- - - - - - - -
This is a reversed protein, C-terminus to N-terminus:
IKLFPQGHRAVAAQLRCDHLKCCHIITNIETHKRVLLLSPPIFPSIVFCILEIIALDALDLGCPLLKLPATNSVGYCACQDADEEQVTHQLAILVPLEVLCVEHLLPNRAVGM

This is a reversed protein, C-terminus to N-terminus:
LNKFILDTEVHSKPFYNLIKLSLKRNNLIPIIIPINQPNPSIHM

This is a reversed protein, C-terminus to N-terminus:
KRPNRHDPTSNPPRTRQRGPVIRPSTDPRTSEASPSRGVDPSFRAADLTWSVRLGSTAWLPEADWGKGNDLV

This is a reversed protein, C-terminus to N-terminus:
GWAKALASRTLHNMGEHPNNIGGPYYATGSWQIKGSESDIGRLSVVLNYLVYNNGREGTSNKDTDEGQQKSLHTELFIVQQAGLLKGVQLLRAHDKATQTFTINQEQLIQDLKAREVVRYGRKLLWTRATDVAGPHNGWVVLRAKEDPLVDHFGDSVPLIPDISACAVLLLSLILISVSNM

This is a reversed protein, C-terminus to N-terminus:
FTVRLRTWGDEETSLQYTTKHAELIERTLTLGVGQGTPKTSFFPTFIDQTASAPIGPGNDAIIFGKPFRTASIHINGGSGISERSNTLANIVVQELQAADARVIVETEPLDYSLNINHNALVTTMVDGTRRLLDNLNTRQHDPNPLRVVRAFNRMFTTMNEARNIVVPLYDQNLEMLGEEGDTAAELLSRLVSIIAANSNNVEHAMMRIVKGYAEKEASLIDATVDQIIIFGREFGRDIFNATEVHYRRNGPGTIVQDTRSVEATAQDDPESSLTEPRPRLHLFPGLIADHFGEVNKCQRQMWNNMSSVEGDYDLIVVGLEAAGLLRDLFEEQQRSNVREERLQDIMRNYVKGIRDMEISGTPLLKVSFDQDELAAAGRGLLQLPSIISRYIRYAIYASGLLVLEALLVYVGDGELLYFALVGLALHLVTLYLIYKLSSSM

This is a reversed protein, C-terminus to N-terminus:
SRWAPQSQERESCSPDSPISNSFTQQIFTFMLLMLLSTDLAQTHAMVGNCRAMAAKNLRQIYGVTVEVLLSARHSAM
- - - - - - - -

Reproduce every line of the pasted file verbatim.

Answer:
This is a reversed protein, C-terminus to N-terminus:
IKLFPQGHRAVAAQLRCDHLKCCHIITNIETHKRVLLLSPPIFPSIVFCILEIIALDALDLGCPLLKLPATNSVGYCACQDADEEQVTHQLAILVPLEVLCVEHLLPNRAVGM

This is a reversed protein, C-terminus to N-terminus:
LNKFILDTEVHSKPFYNLIKLSLKRNNLIPIIIPINQPNPSIHM

This is a reversed protein, C-terminus to N-terminus:
KRPNRHDPTSNPPRTRQRGPVIRPSTDPRTSEASPSRGVDPSFRAADLTWSVRLGSTAWLPEADWGKGNDLV

This is a reversed protein, C-terminus to N-terminus:
GWAKALASRTLHNMGEHPNNIGGPYYATGSWQIKGSESDIGRLSVVLNYLVYNNGREGTSNKDTDEGQQKSLHTELFIVQQAGLLKGVQLLRAHDKATQTFTINQEQLIQDLKAREVVRYGRKLLWTRATDVAGPHNGWVVLRAKEDPLVDHFGDSVPLIPDISACAVLLLSLILISVSNM

This is a reversed protein, C-terminus to N-terminus:
FTVRLRTWGDEETSLQYTTKHAELIERTLTLGVGQGTPKTSFFPTFIDQTASAPIGPGNDAIIFGKPFRTASIHINGGSGISERSNTLANIVVQELQAADARVIVETEPLDYSLNINHNALVTTMVDGTRRLLDNLNTRQHDPNPLRVVRAFNRMFTTMNEARNIVVPLYDQNLEMLGEEGDTAAELLSRLVSIIAANSNNVEHAMMRIVKGYAEKEASLIDATVDQIIIFGREFGRDIFNATEVHYRRNGPGTIVQDTRSVEATAQDDPESSLTEPRPRLHLFPGLIADHFGEVNKCQRQMWNNMSSVEGDYDLIVVGLEAAGLLRDLFEEQQRSNVREERLQDIMRNYVKGIRDMEISGTPLLKVSFDQDELAAAGRGLLQLPSIISRYIRYAIYASGLLVLEALLVYVGDGELLYFALVGLALHLVTLYLIYKLSSSM

This is a reversed protein, C-terminus to N-terminus:
SRWAPQSQERESCSPDSPISNSFTQQIFTFMLLMLLSTDLAQTHAMVGNCRAMAAKNLRQIYGVTVEVLLSARHSAM